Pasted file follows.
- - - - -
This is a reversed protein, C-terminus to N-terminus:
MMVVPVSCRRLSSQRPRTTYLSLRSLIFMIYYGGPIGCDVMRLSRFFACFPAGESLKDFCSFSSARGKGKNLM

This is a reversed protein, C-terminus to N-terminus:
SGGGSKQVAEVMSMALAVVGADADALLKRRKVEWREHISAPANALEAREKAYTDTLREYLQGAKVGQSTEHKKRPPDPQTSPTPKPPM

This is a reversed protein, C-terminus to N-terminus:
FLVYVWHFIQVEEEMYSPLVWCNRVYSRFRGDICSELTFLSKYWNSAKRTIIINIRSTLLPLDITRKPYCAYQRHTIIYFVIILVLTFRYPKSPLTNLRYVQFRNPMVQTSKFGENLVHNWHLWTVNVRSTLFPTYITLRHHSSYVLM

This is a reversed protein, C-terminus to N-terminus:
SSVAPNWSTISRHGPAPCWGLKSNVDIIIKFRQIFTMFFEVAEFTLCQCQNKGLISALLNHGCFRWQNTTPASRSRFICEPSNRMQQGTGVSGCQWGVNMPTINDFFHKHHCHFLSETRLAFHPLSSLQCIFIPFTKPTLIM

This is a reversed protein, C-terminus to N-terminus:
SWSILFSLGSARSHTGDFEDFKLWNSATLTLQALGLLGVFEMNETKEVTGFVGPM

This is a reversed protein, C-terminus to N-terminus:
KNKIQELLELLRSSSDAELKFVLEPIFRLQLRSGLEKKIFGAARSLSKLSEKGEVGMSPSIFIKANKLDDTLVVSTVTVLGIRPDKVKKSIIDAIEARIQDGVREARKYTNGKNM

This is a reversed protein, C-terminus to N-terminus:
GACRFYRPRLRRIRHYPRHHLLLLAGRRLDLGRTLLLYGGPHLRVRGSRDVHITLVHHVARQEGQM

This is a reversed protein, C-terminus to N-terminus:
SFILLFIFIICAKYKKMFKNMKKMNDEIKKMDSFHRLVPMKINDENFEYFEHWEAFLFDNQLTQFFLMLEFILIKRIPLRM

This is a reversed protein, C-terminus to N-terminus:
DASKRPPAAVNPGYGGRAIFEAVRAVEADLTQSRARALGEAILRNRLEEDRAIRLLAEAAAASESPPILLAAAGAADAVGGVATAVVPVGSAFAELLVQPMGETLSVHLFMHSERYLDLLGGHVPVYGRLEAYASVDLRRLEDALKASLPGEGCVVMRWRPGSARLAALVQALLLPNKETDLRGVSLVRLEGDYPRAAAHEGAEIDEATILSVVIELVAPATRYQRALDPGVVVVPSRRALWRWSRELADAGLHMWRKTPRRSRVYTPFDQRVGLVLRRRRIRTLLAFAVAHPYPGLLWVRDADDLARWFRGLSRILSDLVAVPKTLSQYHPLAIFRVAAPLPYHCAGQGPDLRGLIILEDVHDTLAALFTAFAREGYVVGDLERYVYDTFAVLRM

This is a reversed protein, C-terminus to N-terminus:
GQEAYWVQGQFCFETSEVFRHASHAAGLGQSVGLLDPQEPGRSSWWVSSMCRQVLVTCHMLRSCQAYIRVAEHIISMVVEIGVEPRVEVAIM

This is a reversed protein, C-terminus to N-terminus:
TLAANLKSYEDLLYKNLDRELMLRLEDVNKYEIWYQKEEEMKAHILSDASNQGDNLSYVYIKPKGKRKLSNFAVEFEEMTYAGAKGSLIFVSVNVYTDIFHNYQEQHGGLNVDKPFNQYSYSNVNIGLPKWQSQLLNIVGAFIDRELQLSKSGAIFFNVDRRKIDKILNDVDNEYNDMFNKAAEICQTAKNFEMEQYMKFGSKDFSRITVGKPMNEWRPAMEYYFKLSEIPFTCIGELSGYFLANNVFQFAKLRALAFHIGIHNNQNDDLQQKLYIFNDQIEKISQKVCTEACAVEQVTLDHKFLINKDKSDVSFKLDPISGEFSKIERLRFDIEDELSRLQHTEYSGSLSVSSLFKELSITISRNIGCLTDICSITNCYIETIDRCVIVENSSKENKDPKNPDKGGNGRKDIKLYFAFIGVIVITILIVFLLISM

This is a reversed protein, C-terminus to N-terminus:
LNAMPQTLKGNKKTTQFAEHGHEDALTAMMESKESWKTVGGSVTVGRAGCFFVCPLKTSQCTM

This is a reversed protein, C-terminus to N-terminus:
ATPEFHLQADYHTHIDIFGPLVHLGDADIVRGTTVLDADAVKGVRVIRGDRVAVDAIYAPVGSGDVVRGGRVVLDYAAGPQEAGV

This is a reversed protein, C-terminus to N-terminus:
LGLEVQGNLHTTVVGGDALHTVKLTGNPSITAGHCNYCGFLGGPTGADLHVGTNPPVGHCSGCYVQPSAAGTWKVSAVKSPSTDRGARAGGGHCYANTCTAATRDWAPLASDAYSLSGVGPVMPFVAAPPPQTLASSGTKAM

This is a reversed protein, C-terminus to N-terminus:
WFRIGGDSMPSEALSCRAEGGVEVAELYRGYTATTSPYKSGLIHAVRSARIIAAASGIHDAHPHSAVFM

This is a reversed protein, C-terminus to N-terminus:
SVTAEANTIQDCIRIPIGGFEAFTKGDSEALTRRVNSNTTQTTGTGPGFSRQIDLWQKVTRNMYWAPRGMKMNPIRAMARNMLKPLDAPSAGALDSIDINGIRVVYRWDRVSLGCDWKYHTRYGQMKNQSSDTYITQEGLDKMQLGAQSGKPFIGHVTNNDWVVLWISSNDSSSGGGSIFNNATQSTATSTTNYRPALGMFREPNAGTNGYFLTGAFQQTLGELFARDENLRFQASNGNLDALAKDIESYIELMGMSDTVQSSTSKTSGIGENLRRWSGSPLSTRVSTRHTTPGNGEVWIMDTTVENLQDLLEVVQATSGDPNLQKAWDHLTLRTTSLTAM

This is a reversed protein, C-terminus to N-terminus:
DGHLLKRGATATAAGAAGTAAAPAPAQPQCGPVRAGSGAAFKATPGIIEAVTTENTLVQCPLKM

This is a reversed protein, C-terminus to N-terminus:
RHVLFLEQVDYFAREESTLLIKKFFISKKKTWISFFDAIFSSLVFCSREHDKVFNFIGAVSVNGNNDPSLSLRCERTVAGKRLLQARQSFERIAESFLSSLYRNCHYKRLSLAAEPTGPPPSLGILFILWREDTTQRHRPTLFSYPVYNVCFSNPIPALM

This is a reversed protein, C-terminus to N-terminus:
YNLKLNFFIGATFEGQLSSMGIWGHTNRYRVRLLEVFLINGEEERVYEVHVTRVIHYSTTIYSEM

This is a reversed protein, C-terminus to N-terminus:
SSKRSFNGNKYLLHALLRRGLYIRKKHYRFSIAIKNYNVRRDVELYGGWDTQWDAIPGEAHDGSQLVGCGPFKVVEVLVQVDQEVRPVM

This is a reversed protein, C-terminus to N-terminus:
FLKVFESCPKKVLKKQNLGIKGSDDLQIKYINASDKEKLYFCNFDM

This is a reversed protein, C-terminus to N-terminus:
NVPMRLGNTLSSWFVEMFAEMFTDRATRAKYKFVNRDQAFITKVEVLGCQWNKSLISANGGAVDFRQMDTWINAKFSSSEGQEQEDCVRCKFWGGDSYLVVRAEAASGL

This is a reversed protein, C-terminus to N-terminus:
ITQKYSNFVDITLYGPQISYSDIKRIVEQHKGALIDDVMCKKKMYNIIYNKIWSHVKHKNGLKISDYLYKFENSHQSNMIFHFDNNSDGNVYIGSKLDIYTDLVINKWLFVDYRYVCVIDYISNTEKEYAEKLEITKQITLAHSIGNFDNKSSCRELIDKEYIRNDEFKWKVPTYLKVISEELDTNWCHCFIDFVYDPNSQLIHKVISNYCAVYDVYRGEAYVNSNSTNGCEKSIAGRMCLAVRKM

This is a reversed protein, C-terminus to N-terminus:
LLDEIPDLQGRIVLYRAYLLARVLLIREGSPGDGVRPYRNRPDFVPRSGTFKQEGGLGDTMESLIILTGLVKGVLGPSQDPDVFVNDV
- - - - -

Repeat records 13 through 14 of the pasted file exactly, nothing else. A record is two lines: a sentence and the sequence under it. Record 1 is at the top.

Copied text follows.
This is a reversed protein, C-terminus to N-terminus:
ATPEFHLQADYHTHIDIFGPLVHLGDADIVRGTTVLDADAVKGVRVIRGDRVAVDAIYAPVGSGDVVRGGRVVLDYAAGPQEAGV

This is a reversed protein, C-terminus to N-terminus:
LGLEVQGNLHTTVVGGDALHTVKLTGNPSITAGHCNYCGFLGGPTGADLHVGTNPPVGHCSGCYVQPSAAGTWKVSAVKSPSTDRGARAGGGHCYANTCTAATRDWAPLASDAYSLSGVGPVMPFVAAPPPQTLASSGTKAM